> is almost as deep as the Hamburg TV tower is high - so for once
> Comparison!). In front of the wall, nature takes over the scree slope of the
> Mountain slide back where there is forest today - but you can still see the huge one
> see a bald scar on the mountain slope ...
>
> We were lucky with the weather until the last day, the return trip.
> Actually we wanted another Dolomite highlight that morning
> "Take it with you", namely the famous Drei Zinnen, but the weather was back
> turned over and you couldn't even see the feet of the mountains in the heavy rain
> see. So we deleted everything else and went straight home
> driven through.
>
> And the Caucasus? Well I don't even know where to start (or stop)
> should. We started in Baku, the mystical-oriental capital
> Azerbaijan on the Caspian Sea. However, only that is oriental there
> Medieval old town (Unesco World Heritage Site, but endangered), around it
> the oil boom is raging with the wildest modern architecture. Almost has something of
> Beijing, but with a good portion of the Soviet Union (plus Turkish
> Orient mixed in - I already spoke: Azeri is almost identical to
> Turkish). We loved it!
> Two day trips lead us to the notorious one
> Azerbaijani mud volcanoes (where driven by underground gases
> cold green sludge comes to the surface and bubbles over there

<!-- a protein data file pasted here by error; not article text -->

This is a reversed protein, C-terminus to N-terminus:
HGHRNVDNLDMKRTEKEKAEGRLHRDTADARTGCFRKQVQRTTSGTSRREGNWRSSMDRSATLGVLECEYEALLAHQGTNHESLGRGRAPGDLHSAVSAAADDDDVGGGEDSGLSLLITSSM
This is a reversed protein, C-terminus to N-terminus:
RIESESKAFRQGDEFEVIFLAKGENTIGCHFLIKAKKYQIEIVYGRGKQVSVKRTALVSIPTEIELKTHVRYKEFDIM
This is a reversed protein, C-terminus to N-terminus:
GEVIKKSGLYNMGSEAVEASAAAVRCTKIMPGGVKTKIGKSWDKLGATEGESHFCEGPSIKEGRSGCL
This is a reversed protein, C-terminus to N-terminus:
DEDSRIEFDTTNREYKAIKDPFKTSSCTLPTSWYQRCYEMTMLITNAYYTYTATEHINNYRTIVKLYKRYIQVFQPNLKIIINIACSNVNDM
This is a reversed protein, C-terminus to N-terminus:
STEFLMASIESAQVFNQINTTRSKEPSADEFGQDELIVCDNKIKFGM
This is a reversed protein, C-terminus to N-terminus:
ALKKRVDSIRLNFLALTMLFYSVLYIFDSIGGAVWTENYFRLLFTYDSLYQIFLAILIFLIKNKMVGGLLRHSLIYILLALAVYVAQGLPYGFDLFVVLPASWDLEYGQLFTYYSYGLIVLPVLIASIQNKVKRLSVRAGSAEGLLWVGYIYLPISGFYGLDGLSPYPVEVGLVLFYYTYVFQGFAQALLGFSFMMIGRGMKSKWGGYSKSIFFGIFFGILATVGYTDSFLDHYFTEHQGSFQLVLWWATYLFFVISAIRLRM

> and smacks - or farts. Completely weird thing! And that in the middle of wild
> Semi-desert landscape at 45 degrees in (nowhere) shade!
> The second day trip took us through the old oil production areas, where
> There are heaps of rusty derricks and pumps standing around, some of them open too
> Kilometers of piers out into the open sea. Very post-apocalyptic and
> James Bond-like (actually: the 007 flick "The world is not enough"
> was partly filmed here). In the evening the fire mountain: it has been burning here since
> Natural gas escaping from a mountain slope for decades. Very
> hypnotic sight!
>
> Then by night train from Baku to Tbilisi, Georgia. From there day trip
> to Gori - Stalin's native city. And old Uncle Jo is still here
> Hero. In the State Stalin Museum, 1953 simply stands still
> stayed. From Stalin's death mask to his Jewish images, revolutionary
> Heroic deeds to gifts from all sorts of friends (under
> others also from the GDR) and even his bumpy poetry
> covered ... but not a word about gulags or anything. Without a doubt one of the
> most surreal museums in the world. Rightly notorious for his
> One-sidedness.
>
> Then we went on a big tour through Armenia - and beyond: we were
> even in Nagorno-Karabakh, that embattled Armenian enclave in the middle of it
> Azerbaijani territory - at least until the armistice of 1994.
> Since then, the region has been de facto part of Armenia (also a
> "Buffer zone" around it, which was clearly Azerbaijani), even if
> Nagorno-Karabakh, or Nagorno-Karabakh, sees itself as an independent state
> (which is why you also need a separate visa - with the one in your passport you then
> Couldn't enter Azerbidjan ... that's why we were there first).
> The most exciting thing was a short visit to Agdam, which is now the largest in the world
> Ghost town, once an Azerbaijani city of 100,000 inhabitants,
> which is located directly in the border area, in the "Pufferzione", now complete
> depopulated and plundered. A sea of ​​hollow ruined houses that slowly
> grows over and crumbles away. Actually, you are not allowed to go there because that
> Visa only covers the actual "state" area of ​​Karabakh, but not
> the "buffer zone" with Azerbaijan. And because it was recently again
> There was a skirmish between the two archenemies on that border,
> We were advised not to drive to the center of Agdam (theoretically